On Thursday, all three network morning shows salivated at the possibility that the Commission on Presidential Debates would change the rules of upcoming match-ups in order to help Joe Biden – primarily by allowing the press moderators to cut candidates’ microphones. Given ABC, NBC, and CBS weren’t shy about blaming Trump for the first debate being a “an insult to our democracy,” reporters were clearly hoping such a rule change would muzzle the President.
“After that debate chaos in Cleveland, the Commission on Presidential Debates promising new rules to avoid a repeat,” Good Morning America co-host George Stephanopoulos excitedly proclaimed at the top of the show. He then gushed: “Even considering allowing the moderators to turn off the candidate’s mics so they can’t interrupt each other.”
Moments later, the former Clinton operative lamented that the Trump campaign was pushing back: “The Commission on Presidential Debates is now promising new rules to maintain order next time, but the President’s team is already balking.”
Senior national correspondent Terry Moran hoped the remaining debates would be cancelled altogether:
There might not be another debate, which could come as good news to many Americans. For 30 years, the Commission on Presidential Debates, which is a bipartisan group, has managed to run the show pretty smoothly. All that ended this weekend. They are going back to the drawing board.
Following his report, Moran told Stephanopoulos: “Well, the one thing that they are talking about is giving the moderator a switch to cut off the mic of a candidate who consistently interrupts or violates the rules otherwise.” He then briefly reiterated that “the Trump campaign has already said they don’t want any changes to the rules.”
After correspondent Peter Alexander once again trashed Trump’s “combative and chaotic debate performance,” on NBC’s Today show, co-host Savannah Guthrie hyped left-wing “pressure” to change the rules: “Well, Peter, the Debate Commission has been under tremendous pressure to make some kind of changes. What’s the plan?” Alexander touted: “A source close to the Committee telling me among the changes being considered, cutting off a candidate’s microphone if they violate the rules.” Though he added: “Important to note that no final decision has been made yet.”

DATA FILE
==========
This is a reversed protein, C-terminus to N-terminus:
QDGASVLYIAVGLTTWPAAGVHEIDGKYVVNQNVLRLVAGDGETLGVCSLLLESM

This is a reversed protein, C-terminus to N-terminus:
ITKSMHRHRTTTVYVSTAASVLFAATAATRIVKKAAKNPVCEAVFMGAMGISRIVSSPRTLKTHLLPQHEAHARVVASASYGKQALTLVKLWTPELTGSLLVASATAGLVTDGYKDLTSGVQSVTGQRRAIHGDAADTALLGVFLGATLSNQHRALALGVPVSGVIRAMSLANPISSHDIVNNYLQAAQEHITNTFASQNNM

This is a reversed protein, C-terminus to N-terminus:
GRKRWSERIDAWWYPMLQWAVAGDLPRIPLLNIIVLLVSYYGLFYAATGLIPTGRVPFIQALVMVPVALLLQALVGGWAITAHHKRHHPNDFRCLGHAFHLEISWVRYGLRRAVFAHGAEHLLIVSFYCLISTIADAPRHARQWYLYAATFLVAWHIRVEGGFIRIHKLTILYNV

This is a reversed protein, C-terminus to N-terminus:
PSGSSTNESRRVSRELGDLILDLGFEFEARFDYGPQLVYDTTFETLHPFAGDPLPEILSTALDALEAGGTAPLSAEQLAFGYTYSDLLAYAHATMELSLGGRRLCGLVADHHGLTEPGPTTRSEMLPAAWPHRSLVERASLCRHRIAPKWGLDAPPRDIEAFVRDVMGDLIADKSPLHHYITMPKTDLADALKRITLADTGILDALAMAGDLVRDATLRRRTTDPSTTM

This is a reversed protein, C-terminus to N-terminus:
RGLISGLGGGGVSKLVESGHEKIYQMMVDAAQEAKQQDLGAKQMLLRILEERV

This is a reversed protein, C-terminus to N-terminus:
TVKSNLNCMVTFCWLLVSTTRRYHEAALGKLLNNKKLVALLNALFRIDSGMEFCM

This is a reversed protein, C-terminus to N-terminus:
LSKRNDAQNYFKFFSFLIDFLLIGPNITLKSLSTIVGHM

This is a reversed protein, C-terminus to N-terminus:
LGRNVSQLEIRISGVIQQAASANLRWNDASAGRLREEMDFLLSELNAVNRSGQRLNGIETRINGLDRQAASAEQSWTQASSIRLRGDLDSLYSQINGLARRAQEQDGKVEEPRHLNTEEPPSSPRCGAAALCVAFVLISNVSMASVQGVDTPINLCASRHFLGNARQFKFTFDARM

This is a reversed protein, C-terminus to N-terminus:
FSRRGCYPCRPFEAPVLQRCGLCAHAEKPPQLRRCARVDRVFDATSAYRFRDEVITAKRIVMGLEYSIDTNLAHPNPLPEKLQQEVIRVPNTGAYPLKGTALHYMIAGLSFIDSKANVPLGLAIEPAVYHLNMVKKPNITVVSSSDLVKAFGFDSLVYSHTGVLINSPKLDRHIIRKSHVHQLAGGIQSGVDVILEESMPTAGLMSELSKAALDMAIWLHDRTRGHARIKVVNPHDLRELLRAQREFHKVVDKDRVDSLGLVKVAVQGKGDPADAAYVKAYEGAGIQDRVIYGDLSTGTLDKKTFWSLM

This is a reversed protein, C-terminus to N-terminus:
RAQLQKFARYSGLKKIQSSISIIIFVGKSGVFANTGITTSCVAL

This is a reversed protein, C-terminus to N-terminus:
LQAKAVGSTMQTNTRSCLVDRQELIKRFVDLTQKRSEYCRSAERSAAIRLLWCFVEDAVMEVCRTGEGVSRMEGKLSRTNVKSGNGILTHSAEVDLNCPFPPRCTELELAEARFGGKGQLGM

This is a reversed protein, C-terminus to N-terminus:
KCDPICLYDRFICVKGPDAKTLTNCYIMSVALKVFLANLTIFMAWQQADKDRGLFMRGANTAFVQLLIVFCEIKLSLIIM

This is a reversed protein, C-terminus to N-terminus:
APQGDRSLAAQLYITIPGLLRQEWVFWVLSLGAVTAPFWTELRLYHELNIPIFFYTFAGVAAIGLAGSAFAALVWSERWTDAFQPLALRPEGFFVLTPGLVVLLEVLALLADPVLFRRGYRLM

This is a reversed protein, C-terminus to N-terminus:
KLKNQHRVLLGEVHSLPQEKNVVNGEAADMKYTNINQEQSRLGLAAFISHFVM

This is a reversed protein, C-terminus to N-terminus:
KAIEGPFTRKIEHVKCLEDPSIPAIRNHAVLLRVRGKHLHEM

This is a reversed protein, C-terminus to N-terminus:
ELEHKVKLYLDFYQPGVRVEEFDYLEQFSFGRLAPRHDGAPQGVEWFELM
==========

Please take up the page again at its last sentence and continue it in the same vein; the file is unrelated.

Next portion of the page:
On CBS This Morning, co-host Gayle King, a Democratic Party donor, assured viewers: “The committee in charge of these debates made it very clear yesterday that the next one will be very different. For one thing, the candidates who interrupt may be cut off.” Correspondent Paula Reid explained: “At the top of their list is going to be the ability to control the candidates’ mics so they can’t interrupt each other or the moderators.”
If the Debate Commission changes the rules, it will be caving to a barrage of lobbying from leftist media figures and celebrities demanding Trump be silenced. On Wednesday’s Today show, former Democratic Senator and NBC political analyst Claire McCaskill ranted:
I do think the Commission on Presidential Debates has to look in the mirror and decide, do you have a kill button? If the President is gonna do what he did last night over and over again, seems to me somebody’s got to turn off the microphone to allow the speaker to actually make a point without him bullying and jumping in with outrageous lies.
On MSNBC’s Morning Joe earlier that day, co-host Mika Brzezinski launched into a tirade accusing the President of “firebombing our democracy” and claimed that “the Debate Commission and the moderator allowed it.” During her unhinged tantrum she specifically wished that Trump’s audio had been cut.